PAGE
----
It is these profound moments that create the opportunity to learn acceptance, adaptability, forgiveness and faith.  Sounds simple and even trite.  But to plunge (or be plunged) into the depths of our psycho-spiritual soul is more often than not a traumatic event.  It is working through the ensuing anguish, working through the why, that becomes an integral part of our journey to wholeness.


I recently overheard a familiar comment…’it’s not about the destination, it’s all about the journey.’  This brought to mind another saying about the ‘journey of a thousand miles beginning with the first step.’  My mind invited these concepts into play.  Soon I was riding the ferris wheel of my probing interest.  Going slowly round and round, stopping at the top; swinging gently.  Then down again, stopping to pick up some different perspectives.

Of course I checked the old Webster, journey has origins in ME, OFr. and L.  What intrigued me the most was the L. root, diurnus which means ‘daily’.  And also, that journey was a days travel.  This made a great deal of sense to me as I reflected on the above adages.  A days travel prior to the industrial revolution was an arduous undertaking, especially before the horse and buggy.  On foot, or on a donkey, horse, camel or elephant a day’s  journey would often have been demanding, exhausting and dangerous.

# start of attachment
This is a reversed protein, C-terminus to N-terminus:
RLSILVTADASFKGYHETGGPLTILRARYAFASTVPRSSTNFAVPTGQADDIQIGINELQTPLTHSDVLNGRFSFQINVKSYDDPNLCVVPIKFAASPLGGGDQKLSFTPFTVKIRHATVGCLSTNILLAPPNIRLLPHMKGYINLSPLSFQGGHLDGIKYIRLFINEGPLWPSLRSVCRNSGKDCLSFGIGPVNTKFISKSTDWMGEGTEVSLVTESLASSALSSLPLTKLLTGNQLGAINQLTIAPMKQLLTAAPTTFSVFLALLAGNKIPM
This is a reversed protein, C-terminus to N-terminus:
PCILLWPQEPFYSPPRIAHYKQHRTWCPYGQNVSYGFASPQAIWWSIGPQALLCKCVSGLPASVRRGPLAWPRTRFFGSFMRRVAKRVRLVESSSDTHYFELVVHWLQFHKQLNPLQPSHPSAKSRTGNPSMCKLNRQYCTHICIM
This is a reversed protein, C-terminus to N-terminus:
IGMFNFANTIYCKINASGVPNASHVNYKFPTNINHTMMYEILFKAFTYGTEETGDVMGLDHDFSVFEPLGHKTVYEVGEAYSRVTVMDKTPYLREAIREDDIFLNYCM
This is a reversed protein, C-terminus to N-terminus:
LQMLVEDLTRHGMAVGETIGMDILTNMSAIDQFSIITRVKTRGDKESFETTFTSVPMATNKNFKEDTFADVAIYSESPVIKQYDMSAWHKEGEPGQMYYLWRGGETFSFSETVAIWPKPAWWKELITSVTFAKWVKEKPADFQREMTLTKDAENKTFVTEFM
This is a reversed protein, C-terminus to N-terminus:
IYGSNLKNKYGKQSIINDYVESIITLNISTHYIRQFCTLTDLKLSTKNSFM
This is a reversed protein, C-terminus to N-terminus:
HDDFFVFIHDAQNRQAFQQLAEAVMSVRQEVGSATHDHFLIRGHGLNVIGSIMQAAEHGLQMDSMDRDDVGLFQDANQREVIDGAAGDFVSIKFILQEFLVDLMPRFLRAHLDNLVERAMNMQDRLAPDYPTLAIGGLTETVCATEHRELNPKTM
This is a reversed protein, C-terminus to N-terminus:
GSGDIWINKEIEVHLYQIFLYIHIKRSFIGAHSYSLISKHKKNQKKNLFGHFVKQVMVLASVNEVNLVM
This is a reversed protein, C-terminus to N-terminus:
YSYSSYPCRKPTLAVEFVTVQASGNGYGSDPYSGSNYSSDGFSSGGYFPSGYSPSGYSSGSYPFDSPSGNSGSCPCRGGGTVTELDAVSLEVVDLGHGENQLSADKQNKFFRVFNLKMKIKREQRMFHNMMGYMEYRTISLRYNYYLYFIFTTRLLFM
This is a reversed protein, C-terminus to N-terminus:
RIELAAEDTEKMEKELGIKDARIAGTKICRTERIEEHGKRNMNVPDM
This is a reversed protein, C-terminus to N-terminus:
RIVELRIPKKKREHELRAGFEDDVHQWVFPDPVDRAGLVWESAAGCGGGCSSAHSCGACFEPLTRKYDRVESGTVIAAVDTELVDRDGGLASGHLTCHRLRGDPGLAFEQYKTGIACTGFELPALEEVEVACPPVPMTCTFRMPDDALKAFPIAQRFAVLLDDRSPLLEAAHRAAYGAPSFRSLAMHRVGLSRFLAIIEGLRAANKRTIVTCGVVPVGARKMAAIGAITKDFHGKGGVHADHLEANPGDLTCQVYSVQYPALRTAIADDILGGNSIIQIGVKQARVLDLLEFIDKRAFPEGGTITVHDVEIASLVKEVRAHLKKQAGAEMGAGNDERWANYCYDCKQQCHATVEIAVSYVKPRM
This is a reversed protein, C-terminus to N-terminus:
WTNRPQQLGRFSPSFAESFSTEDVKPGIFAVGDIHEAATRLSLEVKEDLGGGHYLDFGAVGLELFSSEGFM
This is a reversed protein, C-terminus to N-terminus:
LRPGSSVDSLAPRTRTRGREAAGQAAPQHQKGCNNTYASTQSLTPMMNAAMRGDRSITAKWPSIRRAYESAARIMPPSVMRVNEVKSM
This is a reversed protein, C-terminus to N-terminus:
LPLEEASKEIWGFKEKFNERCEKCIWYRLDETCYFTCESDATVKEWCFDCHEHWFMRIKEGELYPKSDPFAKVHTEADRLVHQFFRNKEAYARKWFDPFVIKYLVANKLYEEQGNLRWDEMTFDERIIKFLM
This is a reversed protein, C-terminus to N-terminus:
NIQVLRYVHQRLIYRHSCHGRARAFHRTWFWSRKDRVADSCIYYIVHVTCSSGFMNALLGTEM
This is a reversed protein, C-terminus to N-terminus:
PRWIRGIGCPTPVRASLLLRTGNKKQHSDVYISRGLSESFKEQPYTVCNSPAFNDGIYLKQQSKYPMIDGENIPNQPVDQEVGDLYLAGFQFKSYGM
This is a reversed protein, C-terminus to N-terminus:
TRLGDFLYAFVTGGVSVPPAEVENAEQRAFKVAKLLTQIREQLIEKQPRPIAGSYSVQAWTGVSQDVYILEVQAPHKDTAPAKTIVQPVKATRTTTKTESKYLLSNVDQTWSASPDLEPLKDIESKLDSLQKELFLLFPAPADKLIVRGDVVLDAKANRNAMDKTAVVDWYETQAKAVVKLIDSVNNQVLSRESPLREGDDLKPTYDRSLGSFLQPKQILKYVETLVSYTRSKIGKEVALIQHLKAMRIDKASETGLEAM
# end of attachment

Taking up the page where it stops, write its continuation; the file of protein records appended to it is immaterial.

More mind musings spotlighted the ‘daily’ journey, with its ups and downs, highs and lows, flotsam and jetsam and provided a profound insight into the speed at which we now ‘travel’ in a day even when we don’t leave home.  This is not a new experience for the majority of us.  However, I wonder if you, like me, get so caught up in the swiftness of the journey that we often miss details; the Hawk on telephone wire, the color of the sky, the smell of the season, a stranger’s smile.

The above sayings now have more depth and meaning for me.  I am inspired to stop for a moment here and there; to catch my breath, to watch a Hummingbird, to play with a child, say ‘Hello’ to a neighbor, and to rest now and then.